Genetic test for the spouses of screened carriers

Of the 303 screened carriers, 282 were found out to be carrying heterozygous mutated genes associated with autosomal recessive hearing loss. After the genetic counseling, with regard to the nature of the disease, the implications of being carriers and the reproductive choices, were provided to the carriers and their families, 95 spouses were willing to take further genetic tests, including the allele-specific PCR-based universal array to detect high frequency deafness-associated mutations in Chinese population, and DNA sequencing to analyze the mutated gene of the wife. As shown in Additional file 1: Table S1, nine couples harbored deafness-causing mutations in the same gene.

Additional file 1: Table S1. Genetic test results for the spouses of screened carriers.

Format: DOC Size: 126KB Download file

This file can be viewed with: Microsoft Word ViewerOpen Data

Prenatal diagnosis and pregnancy outcomes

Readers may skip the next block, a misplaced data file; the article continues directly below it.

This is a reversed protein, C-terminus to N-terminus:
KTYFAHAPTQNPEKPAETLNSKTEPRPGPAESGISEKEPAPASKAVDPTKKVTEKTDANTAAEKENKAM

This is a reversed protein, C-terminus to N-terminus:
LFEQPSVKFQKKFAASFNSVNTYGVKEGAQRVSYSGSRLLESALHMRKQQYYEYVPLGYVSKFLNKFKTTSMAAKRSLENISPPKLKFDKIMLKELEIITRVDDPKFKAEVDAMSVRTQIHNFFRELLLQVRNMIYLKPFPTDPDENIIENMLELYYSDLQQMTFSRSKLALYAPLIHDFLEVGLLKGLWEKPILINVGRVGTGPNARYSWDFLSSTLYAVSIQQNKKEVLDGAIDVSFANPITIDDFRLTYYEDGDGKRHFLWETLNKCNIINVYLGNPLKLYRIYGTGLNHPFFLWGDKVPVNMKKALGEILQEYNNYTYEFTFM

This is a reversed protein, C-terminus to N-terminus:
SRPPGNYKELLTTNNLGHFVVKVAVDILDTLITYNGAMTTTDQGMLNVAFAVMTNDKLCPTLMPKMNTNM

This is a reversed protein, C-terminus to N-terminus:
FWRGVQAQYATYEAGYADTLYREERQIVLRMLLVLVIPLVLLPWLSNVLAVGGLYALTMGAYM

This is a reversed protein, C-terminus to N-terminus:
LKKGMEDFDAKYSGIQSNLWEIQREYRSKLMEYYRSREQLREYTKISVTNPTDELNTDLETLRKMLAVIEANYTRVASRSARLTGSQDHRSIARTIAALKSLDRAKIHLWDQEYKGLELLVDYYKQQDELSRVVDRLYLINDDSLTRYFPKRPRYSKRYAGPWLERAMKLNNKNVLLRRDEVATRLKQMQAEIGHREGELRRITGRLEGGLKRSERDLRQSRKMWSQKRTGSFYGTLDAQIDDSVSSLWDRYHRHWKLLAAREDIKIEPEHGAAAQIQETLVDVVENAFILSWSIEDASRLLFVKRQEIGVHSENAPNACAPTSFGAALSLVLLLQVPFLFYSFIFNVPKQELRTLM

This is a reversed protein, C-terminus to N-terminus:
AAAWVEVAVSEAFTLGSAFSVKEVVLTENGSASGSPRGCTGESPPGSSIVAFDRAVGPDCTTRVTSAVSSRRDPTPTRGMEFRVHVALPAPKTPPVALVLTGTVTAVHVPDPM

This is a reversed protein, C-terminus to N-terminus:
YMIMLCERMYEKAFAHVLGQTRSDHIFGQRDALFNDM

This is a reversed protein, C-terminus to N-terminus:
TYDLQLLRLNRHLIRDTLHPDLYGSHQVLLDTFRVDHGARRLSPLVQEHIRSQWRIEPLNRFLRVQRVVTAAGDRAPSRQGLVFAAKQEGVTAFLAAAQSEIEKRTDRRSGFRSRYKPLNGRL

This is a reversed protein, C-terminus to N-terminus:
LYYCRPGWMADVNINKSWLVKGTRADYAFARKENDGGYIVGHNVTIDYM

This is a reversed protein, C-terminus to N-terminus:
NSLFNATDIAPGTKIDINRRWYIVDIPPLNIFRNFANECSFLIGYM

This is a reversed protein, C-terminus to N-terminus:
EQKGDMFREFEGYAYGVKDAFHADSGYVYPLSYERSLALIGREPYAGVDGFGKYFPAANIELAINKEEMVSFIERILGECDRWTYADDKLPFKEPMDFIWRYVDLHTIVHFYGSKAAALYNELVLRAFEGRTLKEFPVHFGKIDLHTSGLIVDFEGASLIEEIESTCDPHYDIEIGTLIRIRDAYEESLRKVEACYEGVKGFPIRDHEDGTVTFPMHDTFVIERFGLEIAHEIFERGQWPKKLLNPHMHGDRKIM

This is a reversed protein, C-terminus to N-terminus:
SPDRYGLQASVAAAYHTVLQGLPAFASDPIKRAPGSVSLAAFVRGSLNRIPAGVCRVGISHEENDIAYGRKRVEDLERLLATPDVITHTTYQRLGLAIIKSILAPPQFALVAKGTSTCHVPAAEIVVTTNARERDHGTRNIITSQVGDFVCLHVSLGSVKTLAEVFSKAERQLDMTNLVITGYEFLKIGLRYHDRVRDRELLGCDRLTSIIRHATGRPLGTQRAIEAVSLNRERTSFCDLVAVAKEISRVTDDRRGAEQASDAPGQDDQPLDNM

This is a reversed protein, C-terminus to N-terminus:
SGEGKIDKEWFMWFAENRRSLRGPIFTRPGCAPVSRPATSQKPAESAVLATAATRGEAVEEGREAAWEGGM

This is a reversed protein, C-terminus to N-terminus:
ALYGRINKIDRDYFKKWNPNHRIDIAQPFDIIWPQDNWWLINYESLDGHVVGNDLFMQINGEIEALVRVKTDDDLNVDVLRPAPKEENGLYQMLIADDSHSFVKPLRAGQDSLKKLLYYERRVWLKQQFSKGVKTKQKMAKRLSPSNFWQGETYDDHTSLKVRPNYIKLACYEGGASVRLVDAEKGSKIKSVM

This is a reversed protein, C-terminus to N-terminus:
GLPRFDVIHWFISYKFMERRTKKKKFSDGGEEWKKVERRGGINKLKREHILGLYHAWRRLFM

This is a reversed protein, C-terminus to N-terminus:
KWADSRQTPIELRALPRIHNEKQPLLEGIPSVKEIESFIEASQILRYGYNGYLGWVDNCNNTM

In the present study, eight out of the nine couples harbored deafness-causing mutations in the same gene received prenatal diagnosis (Table 2). The pregnancy outcomes were in accordance with the prenatal diagnosis results. Five fetuses were mutation carriers and one harbored neither of the deafness-causing mutations of the parents, performed normal hearing after births. One fetus carried double deafness-causing mutations and developed server hearing loss after birth. Detail information and early intervention programs were provided to his parents. The other couple with the fetus harbored double deafness-causing mutations chose to terminate the affected pregnancy. Another couple carrying heterozygous mutated genes associated with autosomal recessive hearing loss decided not to have prenatal diagnosis. Their baby was born with moderate hearing loss, and was provided with support services and early intervention programs.